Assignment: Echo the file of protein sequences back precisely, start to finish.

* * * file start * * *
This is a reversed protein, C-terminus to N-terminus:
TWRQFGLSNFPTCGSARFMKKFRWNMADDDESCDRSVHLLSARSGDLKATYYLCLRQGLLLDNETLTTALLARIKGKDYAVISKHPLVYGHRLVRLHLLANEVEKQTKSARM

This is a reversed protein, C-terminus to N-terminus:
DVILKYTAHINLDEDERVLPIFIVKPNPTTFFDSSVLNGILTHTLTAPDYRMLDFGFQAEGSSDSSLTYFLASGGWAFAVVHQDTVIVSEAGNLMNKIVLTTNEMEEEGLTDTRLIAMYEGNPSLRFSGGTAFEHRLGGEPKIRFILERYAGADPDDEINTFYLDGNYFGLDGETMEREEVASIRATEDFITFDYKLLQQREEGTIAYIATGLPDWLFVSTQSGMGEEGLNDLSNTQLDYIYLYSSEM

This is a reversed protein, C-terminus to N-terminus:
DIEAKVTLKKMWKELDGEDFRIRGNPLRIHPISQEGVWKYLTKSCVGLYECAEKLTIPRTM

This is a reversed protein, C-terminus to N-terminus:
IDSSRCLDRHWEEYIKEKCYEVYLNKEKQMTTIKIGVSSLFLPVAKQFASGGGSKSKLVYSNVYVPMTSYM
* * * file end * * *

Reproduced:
This is a reversed protein, C-terminus to N-terminus:
TWRQFGLSNFPTCGSARFMKKFRWNMADDDESCDRSVHLLSARSGDLKATYYLCLRQGLLLDNETLTTALLARIKGKDYAVISKHPLVYGHRLVRLHLLANEVEKQTKSARM

This is a reversed protein, C-terminus to N-terminus:
DVILKYTAHINLDEDERVLPIFIVKPNPTTFFDSSVLNGILTHTLTAPDYRMLDFGFQAEGSSDSSLTYFLASGGWAFAVVHQDTVIVSEAGNLMNKIVLTTNEMEEEGLTDTRLIAMYEGNPSLRFSGGTAFEHRLGGEPKIRFILERYAGADPDDEINTFYLDGNYFGLDGETMEREEVASIRATEDFITFDYKLLQQREEGTIAYIATGLPDWLFVSTQSGMGEEGLNDLSNTQLDYIYLYSSEM

This is a reversed protein, C-terminus to N-terminus:
DIEAKVTLKKMWKELDGEDFRIRGNPLRIHPISQEGVWKYLTKSCVGLYECAEKLTIPRTM

This is a reversed protein, C-terminus to N-terminus:
IDSSRCLDRHWEEYIKEKCYEVYLNKEKQMTTIKIGVSSLFLPVAKQFASGGGSKSKLVYSNVYVPMTSYM